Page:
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Good morning baseball fans!
After signing Justin Upton, our own Mike Bates thinks that the Tigers are back in the hunt.
The Tigers of 2016 look a lot like the Tigers of 2014 or the team we thought they'd be going into last year. So once again, it's going to primarily come down to whether the Tigers can be healthy and if they have pieces in place to absorb the loss of anybody who does go down. Anthony Gose fits in much better as a fourth outfielder and Jacoby Jones will be available as a potential utility player as the season wears on. Boyd and Greene won't be relied on to fill rotation spots, but can spot when necessary. Jarrod Saltalamacchia profiles to do better than Alex Avila in the backup role behind the plate. Still, these are not terribly good players, and some of them utterly failed in 2015. Any stumble will still force the Tigers to rely on players who are, at best, replacement level.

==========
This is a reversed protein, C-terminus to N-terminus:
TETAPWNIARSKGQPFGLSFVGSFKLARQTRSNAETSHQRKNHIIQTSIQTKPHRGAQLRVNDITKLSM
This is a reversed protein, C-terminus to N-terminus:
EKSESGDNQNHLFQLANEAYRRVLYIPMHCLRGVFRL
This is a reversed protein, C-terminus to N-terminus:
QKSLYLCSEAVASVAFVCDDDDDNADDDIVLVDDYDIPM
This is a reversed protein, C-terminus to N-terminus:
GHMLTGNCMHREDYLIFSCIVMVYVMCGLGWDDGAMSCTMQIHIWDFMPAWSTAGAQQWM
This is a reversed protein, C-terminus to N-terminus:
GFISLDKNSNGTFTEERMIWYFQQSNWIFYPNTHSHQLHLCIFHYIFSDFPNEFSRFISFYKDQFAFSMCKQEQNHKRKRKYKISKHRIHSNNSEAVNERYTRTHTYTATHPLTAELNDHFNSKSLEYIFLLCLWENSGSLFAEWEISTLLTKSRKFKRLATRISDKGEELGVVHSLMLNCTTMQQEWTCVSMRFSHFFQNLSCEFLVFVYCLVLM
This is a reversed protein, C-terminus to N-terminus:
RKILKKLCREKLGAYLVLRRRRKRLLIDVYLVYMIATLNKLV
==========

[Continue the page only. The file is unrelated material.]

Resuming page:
The pieces are in place, and the Tigers are conceivably better than they were a year ago. But it's a chain forged of paper, rather than iron. The slightest rip will tear the whole team apart. But as long as their biggest guns don't go down, they're potential contenders in what should be a thoroughly mediocre AL Central.
The Mets made a signing, albeit not the one most fans were looking for. They signed lefty Antonio Bastardo to a two-year, $12 million deal.
There's also this nugget from Fox Sports' Ken Rosenthal. The Nationals may be in on Yoenis Cespedes.
The team’s offer to Cespedes is said to be for less than the Tigers gave Upton. But Nats ownership is intrigued by Cespedes, sources said.
The Mets and White Sox also remain interested in Cespedes, but only are willing to offer him three-year contracts. The Nats possibly could land Cespedes with a longer deal, assuming no other teams are involved.
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Today in Baseball History: In 1960, Stan Musial asks and gets a pay cut from $100,000 to $80,000. He says he was overpaid in 1957 and 1958 and that his salary should be cut based on his 1959 performance.